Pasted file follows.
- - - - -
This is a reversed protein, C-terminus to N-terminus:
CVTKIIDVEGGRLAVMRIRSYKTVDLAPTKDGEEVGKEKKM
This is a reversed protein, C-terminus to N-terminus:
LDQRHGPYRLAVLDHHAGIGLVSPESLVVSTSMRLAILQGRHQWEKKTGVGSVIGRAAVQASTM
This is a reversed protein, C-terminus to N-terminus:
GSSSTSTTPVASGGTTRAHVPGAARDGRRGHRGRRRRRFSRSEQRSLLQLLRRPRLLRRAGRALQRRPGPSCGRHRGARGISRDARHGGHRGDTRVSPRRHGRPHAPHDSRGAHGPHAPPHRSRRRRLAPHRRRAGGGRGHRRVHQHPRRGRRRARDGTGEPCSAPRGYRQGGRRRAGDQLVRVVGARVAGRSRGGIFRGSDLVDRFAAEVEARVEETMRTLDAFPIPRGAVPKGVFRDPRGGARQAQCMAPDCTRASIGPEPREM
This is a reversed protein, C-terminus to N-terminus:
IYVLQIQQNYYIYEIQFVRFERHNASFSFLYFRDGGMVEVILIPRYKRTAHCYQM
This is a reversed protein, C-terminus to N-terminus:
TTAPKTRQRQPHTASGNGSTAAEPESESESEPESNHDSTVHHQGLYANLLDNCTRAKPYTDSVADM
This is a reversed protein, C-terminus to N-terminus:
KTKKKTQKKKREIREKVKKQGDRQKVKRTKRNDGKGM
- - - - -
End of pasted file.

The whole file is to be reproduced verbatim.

This is a reversed protein, C-terminus to N-terminus:
CVTKIIDVEGGRLAVMRIRSYKTVDLAPTKDGEEVGKEKKM
This is a reversed protein, C-terminus to N-terminus:
LDQRHGPYRLAVLDHHAGIGLVSPESLVVSTSMRLAILQGRHQWEKKTGVGSVIGRAAVQASTM
This is a reversed protein, C-terminus to N-terminus:
GSSSTSTTPVASGGTTRAHVPGAARDGRRGHRGRRRRRFSRSEQRSLLQLLRRPRLLRRAGRALQRRPGPSCGRHRGARGISRDARHGGHRGDTRVSPRRHGRPHAPHDSRGAHGPHAPPHRSRRRRLAPHRRRAGGGRGHRRVHQHPRRGRRRARDGTGEPCSAPRGYRQGGRRRAGDQLVRVVGARVAGRSRGGIFRGSDLVDRFAAEVEARVEETMRTLDAFPIPRGAVPKGVFRDPRGGARQAQCMAPDCTRASIGPEPREM
This is a reversed protein, C-terminus to N-terminus:
IYVLQIQQNYYIYEIQFVRFERHNASFSFLYFRDGGMVEVILIPRYKRTAHCYQM
This is a reversed protein, C-terminus to N-terminus:
TTAPKTRQRQPHTASGNGSTAAEPESESESEPESNHDSTVHHQGLYANLLDNCTRAKPYTDSVADM
This is a reversed protein, C-terminus to N-terminus:
KTKKKTQKKKREIREKVKKQGDRQKVKRTKRNDGKGM